Powers have been authorised to seize a former nightclub building last used as a Christian church and wanted as part of a major town regeneration scheme.
Dartford council has agreed plans to use powers, if required, to obtain the remaining property on Lowfield Street, which is surrounded by the Bellway housing development.
The former DA1 nightclub, also known as Talk of the Town, most recently served as a meeting place for churchgoers.
But the Redeemed Christian Church of God and its members were ejected in 2019 after their use of the land was deemed unlawful.
The church, which has nearby premises and also collaborates with a local food bank, applied for retrospective planning permission to use the nightclub as a place of worship but was turned down by the council who said the application was "incompatible" with the town's regeneration aims.
An appeal was then lodged with the Planning Inspectorate but the outcome is still pending.
Now a compulsory purchase order, agreed in principle in July, has been authorised by the council to secure the site.
During a general assembly meeting on Monday the council said it was not a decision it took lightly and leader Cllr Jeremy Kite told members such powers were used "very sparingly" and only when necessary.
"It is a very unusual thing for a council to be doing," said Cllr Kite.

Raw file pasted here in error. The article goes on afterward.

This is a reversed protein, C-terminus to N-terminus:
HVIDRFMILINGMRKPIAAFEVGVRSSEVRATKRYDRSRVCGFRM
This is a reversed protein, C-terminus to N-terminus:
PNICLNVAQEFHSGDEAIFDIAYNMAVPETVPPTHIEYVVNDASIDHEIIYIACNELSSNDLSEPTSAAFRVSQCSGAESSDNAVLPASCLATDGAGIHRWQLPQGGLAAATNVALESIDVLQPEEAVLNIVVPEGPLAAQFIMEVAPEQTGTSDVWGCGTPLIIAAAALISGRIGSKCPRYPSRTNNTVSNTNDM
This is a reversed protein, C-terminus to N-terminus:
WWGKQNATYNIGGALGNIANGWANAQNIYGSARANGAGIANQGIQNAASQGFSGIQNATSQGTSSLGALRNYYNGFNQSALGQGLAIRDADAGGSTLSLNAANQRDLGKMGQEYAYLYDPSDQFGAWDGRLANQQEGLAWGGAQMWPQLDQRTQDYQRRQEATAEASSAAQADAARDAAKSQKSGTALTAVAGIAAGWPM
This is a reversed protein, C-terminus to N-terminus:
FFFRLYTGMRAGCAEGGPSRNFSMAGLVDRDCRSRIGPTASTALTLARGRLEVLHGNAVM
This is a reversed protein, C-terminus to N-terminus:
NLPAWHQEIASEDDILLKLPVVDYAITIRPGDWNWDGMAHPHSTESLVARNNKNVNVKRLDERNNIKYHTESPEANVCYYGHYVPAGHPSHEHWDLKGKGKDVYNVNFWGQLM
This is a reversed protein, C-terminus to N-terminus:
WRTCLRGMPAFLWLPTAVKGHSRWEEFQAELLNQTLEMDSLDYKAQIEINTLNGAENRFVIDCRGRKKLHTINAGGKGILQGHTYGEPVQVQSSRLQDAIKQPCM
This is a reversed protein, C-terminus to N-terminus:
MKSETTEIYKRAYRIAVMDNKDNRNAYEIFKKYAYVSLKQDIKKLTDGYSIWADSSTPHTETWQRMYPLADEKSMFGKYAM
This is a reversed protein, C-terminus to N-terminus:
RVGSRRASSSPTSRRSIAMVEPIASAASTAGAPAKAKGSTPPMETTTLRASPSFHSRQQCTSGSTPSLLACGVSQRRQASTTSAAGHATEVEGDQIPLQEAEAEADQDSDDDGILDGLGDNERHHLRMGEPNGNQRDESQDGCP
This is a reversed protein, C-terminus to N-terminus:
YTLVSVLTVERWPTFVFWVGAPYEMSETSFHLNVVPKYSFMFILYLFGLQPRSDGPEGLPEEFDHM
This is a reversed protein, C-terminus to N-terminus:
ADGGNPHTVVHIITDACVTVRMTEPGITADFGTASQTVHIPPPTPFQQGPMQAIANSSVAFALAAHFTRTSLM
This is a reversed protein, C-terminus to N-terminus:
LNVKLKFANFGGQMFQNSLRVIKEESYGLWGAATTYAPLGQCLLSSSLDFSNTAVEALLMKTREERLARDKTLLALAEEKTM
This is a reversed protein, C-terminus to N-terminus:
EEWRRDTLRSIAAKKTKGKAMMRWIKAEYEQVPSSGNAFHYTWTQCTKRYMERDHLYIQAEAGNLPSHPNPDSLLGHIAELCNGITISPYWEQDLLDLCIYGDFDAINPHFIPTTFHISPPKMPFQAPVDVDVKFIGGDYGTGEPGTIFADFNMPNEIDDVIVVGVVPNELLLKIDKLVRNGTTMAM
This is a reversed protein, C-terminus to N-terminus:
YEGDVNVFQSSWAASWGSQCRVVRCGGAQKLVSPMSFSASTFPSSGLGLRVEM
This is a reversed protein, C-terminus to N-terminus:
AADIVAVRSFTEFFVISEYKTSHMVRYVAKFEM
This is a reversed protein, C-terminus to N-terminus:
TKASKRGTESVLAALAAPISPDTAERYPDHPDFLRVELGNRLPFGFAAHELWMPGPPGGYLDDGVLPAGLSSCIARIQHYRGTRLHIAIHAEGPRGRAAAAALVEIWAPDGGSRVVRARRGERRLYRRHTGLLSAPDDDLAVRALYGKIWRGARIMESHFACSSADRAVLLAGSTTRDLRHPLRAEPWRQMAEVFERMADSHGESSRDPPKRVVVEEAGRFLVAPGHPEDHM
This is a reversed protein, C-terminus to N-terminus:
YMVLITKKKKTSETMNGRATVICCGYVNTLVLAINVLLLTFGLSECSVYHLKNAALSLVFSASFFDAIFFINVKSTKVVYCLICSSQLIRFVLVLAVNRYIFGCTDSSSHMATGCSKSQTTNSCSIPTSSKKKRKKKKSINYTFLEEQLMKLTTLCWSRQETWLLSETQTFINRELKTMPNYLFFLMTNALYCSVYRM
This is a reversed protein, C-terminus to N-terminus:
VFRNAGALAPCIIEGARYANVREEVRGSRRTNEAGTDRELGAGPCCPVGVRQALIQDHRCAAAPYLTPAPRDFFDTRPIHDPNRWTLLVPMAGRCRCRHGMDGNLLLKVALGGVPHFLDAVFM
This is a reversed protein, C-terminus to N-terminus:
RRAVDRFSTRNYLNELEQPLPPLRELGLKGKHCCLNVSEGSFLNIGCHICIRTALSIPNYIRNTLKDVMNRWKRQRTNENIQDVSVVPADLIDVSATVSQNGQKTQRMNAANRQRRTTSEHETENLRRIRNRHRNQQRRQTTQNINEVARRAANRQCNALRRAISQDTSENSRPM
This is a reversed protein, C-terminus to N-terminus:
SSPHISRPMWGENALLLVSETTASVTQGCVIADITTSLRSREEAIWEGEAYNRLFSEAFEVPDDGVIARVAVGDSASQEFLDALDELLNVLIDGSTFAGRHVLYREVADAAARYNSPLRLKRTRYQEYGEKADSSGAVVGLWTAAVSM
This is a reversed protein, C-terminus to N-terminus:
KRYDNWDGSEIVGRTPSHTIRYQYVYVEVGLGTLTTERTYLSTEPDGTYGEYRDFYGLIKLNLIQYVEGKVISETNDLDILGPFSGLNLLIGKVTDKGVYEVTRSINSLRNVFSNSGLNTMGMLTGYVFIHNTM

But he added: "It is essential for us really to conclude this issue and to move ahead with a comprehensive regeneration programme for Lowfield Street."
However, the Tory leader hoped the powers, to be used as a "last resort", would not have to be deployed and did not rule out a last minute resolution.
"There is still an opportunity, even now, for a private treaty deal to proceed and effectively there could be a resolution that does not require the CPO. I think that is fair enough," he said.
"I think what we are doing tonight is reserving those powers and making it clear that we will be prepared to use them."
Meanwhile, the council continues to work with both the affected church group and the developer to reach a settlement for the site wanted as part of its Lowfield Street regeneration plans.
Work is currently underway to build 556 new homes, as well as new shops, a café and a brewery quarter.
It brings an end to the town centre development saga which had been earmarked for regeneration since 2001 but was left in limbo after Tesco pulled out of plans for a superstore after more than a decade of inaction.
The land was sold to a private investor, Meyer Homes in 2015 who brought plans forward and invited housebuilder Bellway Homes to be part of the building programme.
Now the council is looking to secure the last remaining piece of its regeneration scheme.
A planning application for land which is not part of the mixed use scheme but is part of the wider Lowfield Street opportunity site, identified in the council's core strategy, was approved in 2019, subject to completion of a Section 106 agreement.
Councillors voted unanimously to approve the making of the CPO to seize the site.
The order will only be made once a request to do so is received from the developers who have signed an indemnity agreement promising to cover the costs of the process, as well as paying compensation to the owners.